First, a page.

Several Western European countries, including France, continued to battle devastating forest fires on Sunday, the result of a long-lasting heat wave that could break several temperature records early next week.
In the southwest of France, the mobilization of firefighters did not weaken to fix the fires, particularly in Gironde where nearly 10,500 hectares of forest have now gone up in smoke since Tuesday, in a context of generalized heat wave where temperatures could reach 40 degrees locally, according to Météo-France, which placed 37 departments on “heat wave” orange vigilance this Sunday.
Monday promises to be “the hottest for the west of the country”, forecasts Météo-France, which expects the 40 degree mark to still be reached in Brittany, Lower Normandy, Aquitaine and in western Occitania.
Calm in the Iberian Peninsula
Portugal experienced a lull on the fire front on Sunday morning. A single large focus, near the municipality of Chaves in the far north of the country, was considered active and “virtually under control” over 90% of its perimeter according to Portuguese civil protection. Nevertheless, almost all of Portuguese territory presented a “maximum”, “very high” or “high” risk to fires on Sunday, in particular the central and northern interior regions.
For Sunday, no red heat alert was issued by the Portuguese Meteorological Institute. This is the first time since July 8 that temperatures in Portugal are not expected to exceed the 40 degree mark.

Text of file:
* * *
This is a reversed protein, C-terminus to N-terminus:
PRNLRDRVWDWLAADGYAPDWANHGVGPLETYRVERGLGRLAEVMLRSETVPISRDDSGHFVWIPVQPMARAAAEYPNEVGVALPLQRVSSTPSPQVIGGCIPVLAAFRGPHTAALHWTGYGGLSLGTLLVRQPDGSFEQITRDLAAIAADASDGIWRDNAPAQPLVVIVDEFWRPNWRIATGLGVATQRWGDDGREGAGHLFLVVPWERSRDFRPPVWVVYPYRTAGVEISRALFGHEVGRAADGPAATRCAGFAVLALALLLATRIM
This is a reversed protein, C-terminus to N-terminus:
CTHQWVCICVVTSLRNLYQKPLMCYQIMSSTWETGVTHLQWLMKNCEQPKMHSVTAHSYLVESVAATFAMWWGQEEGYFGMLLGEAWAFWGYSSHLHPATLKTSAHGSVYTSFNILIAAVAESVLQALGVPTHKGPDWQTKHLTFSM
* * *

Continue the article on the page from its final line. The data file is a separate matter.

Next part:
According to the latest known report from Portuguese civil protection, the fires of the past week have left two dead and around sixty injured. According to his estimates, these fires have ravaged between 12,000 and 15,000 hectares of forest and brush since the start of the heat wave.
In Spain, around 20 forest fires are still raging and remain out of control in different parts of the country, from the south to the far northwest in Galicia, where the fires have so far destroyed around 4,400 hectares of land this week, authorities said.
Only 300 of the 3,000 people evacuated preventively near Malaga, in the far south, were authorized to return to their homes on Sunday.
The Spanish Meteorological Agency forecast “significantly high” temperatures over most of mainland Spain and the Balearic Islands in the Mediterranean on Sunday, with mercury expected to reach up to 42 degrees in the northern city of Logroño, and 40 degrees in Madrid and Seville.
UK red alert
In Greece, firefighters continued to fight an outbreak that broke out on Friday morning, causing the preventive evacuation of seven villages in a rural area of the prefecture of Rethymnon, on the island of Crete.
Further north in Europe, in the UK, the national weather agency has issued the first-ever ‘red’ alert for extreme heat, warning of a ‘risk to life’. The Met Office said temperatures in southern England could top 40 degrees for the first time on Monday or Tuesday.
This heat wave is the second in barely a month in Europe. The multiplication of these phenomena is a direct consequence of global warming according to scientists, with greenhouse gas emissions increasing in intensity, duration and frequency.
Elsewhere in the world, extreme temperatures have also caused forest fires, notably in northern Morocco where one person died and where half of the approximately 4,600 hectares affected went up in smoke.
Western Canada is also in the grip of flames, a fire ravaging since Thursday the region of Lytton, northeast of Vancouver, already devastated last year by a historic heat wave and devastating fires. The fire burned 1,500 hectares of forest and brush, destroying several homes and prompting evacuations.